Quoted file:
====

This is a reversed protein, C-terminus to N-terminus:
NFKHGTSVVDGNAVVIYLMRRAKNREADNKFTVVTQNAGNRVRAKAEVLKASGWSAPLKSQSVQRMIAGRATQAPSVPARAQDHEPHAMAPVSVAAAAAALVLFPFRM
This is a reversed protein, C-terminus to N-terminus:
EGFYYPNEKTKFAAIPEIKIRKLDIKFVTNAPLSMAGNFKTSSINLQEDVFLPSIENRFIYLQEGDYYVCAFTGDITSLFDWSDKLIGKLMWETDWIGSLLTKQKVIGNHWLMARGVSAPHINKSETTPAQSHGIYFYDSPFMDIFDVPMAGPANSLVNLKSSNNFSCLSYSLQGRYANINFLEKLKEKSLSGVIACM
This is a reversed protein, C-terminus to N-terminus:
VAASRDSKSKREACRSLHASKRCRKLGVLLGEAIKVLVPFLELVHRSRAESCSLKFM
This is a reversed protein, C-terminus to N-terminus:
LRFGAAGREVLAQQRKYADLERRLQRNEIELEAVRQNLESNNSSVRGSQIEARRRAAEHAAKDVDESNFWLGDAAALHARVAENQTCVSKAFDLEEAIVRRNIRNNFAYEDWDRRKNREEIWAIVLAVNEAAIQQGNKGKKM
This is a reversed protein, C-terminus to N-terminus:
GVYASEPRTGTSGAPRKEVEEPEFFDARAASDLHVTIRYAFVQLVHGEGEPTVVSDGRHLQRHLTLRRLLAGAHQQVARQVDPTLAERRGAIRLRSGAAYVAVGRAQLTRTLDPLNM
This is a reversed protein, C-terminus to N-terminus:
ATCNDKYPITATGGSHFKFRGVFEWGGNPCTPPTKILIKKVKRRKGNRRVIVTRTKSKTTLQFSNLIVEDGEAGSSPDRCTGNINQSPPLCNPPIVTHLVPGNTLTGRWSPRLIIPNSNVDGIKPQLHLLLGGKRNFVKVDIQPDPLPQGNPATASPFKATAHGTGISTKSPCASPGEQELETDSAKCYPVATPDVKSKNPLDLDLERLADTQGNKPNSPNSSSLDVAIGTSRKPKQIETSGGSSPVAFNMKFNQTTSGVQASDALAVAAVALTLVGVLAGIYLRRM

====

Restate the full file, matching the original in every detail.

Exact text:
This is a reversed protein, C-terminus to N-terminus:
NFKHGTSVVDGNAVVIYLMRRAKNREADNKFTVVTQNAGNRVRAKAEVLKASGWSAPLKSQSVQRMIAGRATQAPSVPARAQDHEPHAMAPVSVAAAAAALVLFPFRM
This is a reversed protein, C-terminus to N-terminus:
EGFYYPNEKTKFAAIPEIKIRKLDIKFVTNAPLSMAGNFKTSSINLQEDVFLPSIENRFIYLQEGDYYVCAFTGDITSLFDWSDKLIGKLMWETDWIGSLLTKQKVIGNHWLMARGVSAPHINKSETTPAQSHGIYFYDSPFMDIFDVPMAGPANSLVNLKSSNNFSCLSYSLQGRYANINFLEKLKEKSLSGVIACM
This is a reversed protein, C-terminus to N-terminus:
VAASRDSKSKREACRSLHASKRCRKLGVLLGEAIKVLVPFLELVHRSRAESCSLKFM
This is a reversed protein, C-terminus to N-terminus:
LRFGAAGREVLAQQRKYADLERRLQRNEIELEAVRQNLESNNSSVRGSQIEARRRAAEHAAKDVDESNFWLGDAAALHARVAENQTCVSKAFDLEEAIVRRNIRNNFAYEDWDRRKNREEIWAIVLAVNEAAIQQGNKGKKM
This is a reversed protein, C-terminus to N-terminus:
GVYASEPRTGTSGAPRKEVEEPEFFDARAASDLHVTIRYAFVQLVHGEGEPTVVSDGRHLQRHLTLRRLLAGAHQQVARQVDPTLAERRGAIRLRSGAAYVAVGRAQLTRTLDPLNM
This is a reversed protein, C-terminus to N-terminus:
ATCNDKYPITATGGSHFKFRGVFEWGGNPCTPPTKILIKKVKRRKGNRRVIVTRTKSKTTLQFSNLIVEDGEAGSSPDRCTGNINQSPPLCNPPIVTHLVPGNTLTGRWSPRLIIPNSNVDGIKPQLHLLLGGKRNFVKVDIQPDPLPQGNPATASPFKATAHGTGISTKSPCASPGEQELETDSAKCYPVATPDVKSKNPLDLDLERLADTQGNKPNSPNSSSLDVAIGTSRKPKQIETSGGSSPVAFNMKFNQTTSGVQASDALAVAAVALTLVGVLAGIYLRRM